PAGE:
La Corte, an acolyte of Roger E. Ailes, the former Fox News chairman, served two decades at Fox before being pushed out in November 2016 as part of what he called a post-Ailes “corporate purge.”
He soon began devising his own venture, LaCorte News, “center to right leaning, but nothing like the hard-core political sites you see around,” he said in a Facebook post.
With a $1 million investment — including $250,000 of his own money and more from friends and family — he hired executives like John Moody, who left Fox after posting a racially inflammatory column, and Michael Oreskes, a former New York Times editor who was later ousted from an executive position at NPR amid sexual-harassment allegations.
Almost immediately, LaCorte noted that there was little audience for his centrist news startup on Facebook. “Facebook has created an onboarding system where I could not just go out and do standard news and have that be a successful strategy,” he said.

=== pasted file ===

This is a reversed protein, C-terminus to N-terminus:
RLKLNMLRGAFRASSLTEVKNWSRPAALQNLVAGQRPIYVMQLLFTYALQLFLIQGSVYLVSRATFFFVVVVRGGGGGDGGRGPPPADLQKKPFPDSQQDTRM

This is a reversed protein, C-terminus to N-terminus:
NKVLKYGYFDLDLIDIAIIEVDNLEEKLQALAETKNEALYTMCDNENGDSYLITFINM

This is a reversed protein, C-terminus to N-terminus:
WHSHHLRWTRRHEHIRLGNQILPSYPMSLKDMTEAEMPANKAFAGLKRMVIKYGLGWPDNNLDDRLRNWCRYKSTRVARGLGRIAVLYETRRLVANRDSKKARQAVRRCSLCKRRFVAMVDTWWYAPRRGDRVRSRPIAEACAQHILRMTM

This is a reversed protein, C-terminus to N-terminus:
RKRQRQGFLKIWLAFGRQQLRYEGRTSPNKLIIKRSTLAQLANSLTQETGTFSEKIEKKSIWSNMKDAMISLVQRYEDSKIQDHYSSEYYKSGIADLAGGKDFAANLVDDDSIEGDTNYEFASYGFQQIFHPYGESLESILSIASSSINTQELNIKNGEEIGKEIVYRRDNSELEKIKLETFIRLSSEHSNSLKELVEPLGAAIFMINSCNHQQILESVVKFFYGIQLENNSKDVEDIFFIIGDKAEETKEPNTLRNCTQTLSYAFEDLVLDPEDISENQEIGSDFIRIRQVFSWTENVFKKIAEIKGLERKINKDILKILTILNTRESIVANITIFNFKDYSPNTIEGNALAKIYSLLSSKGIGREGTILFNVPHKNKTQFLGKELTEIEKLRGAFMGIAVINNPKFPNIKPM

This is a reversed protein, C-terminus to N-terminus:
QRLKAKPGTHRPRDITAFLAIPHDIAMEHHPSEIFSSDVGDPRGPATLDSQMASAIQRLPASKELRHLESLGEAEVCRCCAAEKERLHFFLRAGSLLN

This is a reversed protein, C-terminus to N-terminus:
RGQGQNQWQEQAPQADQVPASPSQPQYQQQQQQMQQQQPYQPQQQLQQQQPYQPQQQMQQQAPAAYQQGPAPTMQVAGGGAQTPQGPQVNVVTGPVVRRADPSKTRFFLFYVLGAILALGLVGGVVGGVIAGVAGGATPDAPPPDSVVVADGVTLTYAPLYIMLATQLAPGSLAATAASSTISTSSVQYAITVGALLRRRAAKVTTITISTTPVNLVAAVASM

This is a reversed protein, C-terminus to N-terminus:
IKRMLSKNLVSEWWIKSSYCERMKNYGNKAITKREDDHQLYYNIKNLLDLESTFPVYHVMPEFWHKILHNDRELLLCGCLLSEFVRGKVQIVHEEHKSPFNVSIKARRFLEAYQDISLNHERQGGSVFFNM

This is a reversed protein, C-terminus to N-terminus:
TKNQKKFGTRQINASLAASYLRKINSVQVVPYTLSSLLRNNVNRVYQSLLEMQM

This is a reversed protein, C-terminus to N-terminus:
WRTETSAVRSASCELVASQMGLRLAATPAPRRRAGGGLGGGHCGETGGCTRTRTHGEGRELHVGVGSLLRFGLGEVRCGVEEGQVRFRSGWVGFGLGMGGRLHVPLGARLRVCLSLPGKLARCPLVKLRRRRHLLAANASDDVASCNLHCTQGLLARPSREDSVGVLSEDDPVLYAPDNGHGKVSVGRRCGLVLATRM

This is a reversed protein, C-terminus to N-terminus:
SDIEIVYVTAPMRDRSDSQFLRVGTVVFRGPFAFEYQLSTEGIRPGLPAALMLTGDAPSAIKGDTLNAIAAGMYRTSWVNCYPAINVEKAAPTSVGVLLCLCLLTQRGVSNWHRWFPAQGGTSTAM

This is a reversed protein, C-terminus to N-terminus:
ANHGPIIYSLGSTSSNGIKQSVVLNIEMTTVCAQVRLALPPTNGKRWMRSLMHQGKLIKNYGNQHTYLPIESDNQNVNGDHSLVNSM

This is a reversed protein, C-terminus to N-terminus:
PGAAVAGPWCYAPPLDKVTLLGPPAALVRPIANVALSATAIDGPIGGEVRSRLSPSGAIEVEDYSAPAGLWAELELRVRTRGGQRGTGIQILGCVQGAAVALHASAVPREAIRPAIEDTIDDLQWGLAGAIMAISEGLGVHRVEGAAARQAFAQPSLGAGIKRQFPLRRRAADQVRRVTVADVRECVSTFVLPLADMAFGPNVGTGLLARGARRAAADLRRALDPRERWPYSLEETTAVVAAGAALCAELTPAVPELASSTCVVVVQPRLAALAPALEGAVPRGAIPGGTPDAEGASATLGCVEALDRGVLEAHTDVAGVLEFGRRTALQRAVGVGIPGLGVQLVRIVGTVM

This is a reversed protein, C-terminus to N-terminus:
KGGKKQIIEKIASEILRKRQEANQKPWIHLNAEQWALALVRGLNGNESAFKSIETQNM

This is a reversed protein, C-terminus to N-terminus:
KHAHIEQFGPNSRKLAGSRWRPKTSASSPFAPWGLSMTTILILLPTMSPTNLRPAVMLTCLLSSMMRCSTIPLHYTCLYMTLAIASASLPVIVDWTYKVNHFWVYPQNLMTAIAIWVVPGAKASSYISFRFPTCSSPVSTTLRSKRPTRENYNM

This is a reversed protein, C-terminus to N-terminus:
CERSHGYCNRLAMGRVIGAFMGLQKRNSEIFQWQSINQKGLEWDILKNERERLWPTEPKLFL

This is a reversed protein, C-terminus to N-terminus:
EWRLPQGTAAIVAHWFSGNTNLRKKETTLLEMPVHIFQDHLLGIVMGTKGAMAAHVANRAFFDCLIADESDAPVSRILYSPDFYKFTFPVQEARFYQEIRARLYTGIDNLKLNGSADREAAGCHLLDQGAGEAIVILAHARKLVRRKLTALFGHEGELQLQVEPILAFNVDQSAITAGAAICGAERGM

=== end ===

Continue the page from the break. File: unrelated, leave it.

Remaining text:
He set up several Facebook pages on science, history and humor, anticipating that they would eventually direct traffic back to LaCorte News. The pages accumulated nearly 300,000 followers, but the traffic rarely crossed over from Facebook to LaCorte’s websites.
In time, he reached a conclusion similar to one reached by the young Macedonians in 2016. They discovered they could make tenfold their country’s average monthly salary using Google AdSense’s pay-per-click ads next to inflammatory stories aimed at pro-Trump American audiences.
In the final weeks of the presidential campaign, Buzzfeed found more than 100 Macedonian pro-Trump websites that pumped out false and inflammatory stories.